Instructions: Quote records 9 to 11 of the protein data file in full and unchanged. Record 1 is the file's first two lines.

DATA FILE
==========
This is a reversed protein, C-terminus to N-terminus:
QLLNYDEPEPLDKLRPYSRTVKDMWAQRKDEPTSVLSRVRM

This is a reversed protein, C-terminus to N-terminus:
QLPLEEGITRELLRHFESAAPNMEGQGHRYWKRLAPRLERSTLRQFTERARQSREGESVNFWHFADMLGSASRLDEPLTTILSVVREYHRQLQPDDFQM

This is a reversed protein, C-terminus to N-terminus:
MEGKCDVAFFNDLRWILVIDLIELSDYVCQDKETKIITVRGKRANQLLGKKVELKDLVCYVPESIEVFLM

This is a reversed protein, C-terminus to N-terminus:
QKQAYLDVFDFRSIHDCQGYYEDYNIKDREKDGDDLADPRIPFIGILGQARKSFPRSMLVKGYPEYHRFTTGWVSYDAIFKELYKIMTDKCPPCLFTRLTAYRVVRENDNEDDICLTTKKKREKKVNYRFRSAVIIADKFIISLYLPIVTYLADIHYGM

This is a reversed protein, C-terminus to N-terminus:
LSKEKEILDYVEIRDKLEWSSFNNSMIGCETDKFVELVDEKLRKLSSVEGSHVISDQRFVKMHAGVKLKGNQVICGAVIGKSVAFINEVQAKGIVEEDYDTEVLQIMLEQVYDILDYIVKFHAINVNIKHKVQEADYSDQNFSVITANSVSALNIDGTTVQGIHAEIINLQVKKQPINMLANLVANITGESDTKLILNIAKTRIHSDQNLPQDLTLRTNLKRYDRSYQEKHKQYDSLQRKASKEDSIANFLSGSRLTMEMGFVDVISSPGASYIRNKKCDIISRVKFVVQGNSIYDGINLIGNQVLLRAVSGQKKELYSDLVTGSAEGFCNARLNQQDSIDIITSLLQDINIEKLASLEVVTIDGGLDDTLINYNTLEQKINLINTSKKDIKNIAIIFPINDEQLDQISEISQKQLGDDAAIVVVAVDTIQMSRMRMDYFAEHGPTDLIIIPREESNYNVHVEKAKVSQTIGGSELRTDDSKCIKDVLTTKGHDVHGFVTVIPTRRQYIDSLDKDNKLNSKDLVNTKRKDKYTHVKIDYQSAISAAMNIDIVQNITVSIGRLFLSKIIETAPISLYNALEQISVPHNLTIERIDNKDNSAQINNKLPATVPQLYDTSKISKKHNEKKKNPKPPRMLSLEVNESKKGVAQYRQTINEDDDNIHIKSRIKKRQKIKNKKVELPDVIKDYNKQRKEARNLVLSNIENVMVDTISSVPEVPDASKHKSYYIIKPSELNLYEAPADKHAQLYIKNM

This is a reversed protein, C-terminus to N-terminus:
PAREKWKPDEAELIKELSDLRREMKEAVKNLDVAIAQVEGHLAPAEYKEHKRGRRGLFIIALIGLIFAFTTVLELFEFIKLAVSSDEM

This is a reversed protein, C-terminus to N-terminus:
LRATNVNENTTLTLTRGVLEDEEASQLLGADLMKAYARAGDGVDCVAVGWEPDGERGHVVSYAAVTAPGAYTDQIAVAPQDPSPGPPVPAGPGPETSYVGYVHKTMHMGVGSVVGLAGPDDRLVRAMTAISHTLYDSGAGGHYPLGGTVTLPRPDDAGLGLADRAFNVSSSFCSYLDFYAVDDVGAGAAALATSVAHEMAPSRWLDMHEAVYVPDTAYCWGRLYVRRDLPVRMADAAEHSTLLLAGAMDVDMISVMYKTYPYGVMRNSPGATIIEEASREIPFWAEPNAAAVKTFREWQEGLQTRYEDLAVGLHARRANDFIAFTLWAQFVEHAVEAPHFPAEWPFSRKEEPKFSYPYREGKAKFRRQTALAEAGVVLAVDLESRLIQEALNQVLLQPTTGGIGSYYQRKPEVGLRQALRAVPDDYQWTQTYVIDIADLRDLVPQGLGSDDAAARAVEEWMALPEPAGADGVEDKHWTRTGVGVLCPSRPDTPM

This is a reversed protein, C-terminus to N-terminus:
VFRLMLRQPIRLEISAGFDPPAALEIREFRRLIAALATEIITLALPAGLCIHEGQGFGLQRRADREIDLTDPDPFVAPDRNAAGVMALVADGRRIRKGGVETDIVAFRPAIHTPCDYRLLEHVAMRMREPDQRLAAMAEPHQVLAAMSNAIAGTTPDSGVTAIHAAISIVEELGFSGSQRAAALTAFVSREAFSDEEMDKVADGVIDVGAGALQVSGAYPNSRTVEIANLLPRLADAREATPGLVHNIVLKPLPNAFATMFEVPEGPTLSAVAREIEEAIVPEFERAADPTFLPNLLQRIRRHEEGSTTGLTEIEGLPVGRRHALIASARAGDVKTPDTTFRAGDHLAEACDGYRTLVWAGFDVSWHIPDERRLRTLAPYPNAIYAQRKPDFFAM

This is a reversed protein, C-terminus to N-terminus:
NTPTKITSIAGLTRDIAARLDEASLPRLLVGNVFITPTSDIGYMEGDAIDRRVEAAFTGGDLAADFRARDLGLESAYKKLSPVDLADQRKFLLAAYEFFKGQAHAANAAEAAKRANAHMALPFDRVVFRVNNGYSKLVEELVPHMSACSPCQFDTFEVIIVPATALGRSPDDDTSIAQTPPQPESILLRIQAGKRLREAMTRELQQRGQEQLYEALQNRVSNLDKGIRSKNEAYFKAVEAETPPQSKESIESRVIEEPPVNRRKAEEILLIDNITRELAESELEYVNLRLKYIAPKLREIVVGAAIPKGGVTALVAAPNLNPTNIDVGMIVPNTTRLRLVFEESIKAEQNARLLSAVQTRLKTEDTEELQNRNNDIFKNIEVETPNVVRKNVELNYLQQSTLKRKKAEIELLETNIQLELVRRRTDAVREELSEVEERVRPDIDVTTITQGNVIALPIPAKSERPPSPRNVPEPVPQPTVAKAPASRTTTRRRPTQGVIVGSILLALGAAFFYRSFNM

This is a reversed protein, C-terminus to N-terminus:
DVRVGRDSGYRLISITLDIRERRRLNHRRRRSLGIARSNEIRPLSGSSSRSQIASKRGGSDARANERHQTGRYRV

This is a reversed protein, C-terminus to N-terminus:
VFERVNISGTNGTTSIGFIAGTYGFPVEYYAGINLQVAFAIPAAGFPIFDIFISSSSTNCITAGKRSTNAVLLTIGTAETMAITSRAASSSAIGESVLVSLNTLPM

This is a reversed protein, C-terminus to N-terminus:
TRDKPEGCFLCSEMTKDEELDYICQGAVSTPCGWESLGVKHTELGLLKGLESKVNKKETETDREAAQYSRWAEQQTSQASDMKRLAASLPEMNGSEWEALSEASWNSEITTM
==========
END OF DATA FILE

This is a reversed protein, C-terminus to N-terminus:
NTPTKITSIAGLTRDIAARLDEASLPRLLVGNVFITPTSDIGYMEGDAIDRRVEAAFTGGDLAADFRARDLGLESAYKKLSPVDLADQRKFLLAAYEFFKGQAHAANAAEAAKRANAHMALPFDRVVFRVNNGYSKLVEELVPHMSACSPCQFDTFEVIIVPATALGRSPDDDTSIAQTPPQPESILLRIQAGKRLREAMTRELQQRGQEQLYEALQNRVSNLDKGIRSKNEAYFKAVEAETPPQSKESIESRVIEEPPVNRRKAEEILLIDNITRELAESELEYVNLRLKYIAPKLREIVVGAAIPKGGVTALVAAPNLNPTNIDVGMIVPNTTRLRLVFEESIKAEQNARLLSAVQTRLKTEDTEELQNRNNDIFKNIEVETPNVVRKNVELNYLQQSTLKRKKAEIELLETNIQLELVRRRTDAVREELSEVEERVRPDIDVTTITQGNVIALPIPAKSERPPSPRNVPEPVPQPTVAKAPASRTTTRRRPTQGVIVGSILLALGAAFFYRSFNM

This is a reversed protein, C-terminus to N-terminus:
DVRVGRDSGYRLISITLDIRERRRLNHRRRRSLGIARSNEIRPLSGSSSRSQIASKRGGSDARANERHQTGRYRV

This is a reversed protein, C-terminus to N-terminus:
VFERVNISGTNGTTSIGFIAGTYGFPVEYYAGINLQVAFAIPAAGFPIFDIFISSSSTNCITAGKRSTNAVLLTIGTAETMAITSRAASSSAIGESVLVSLNTLPM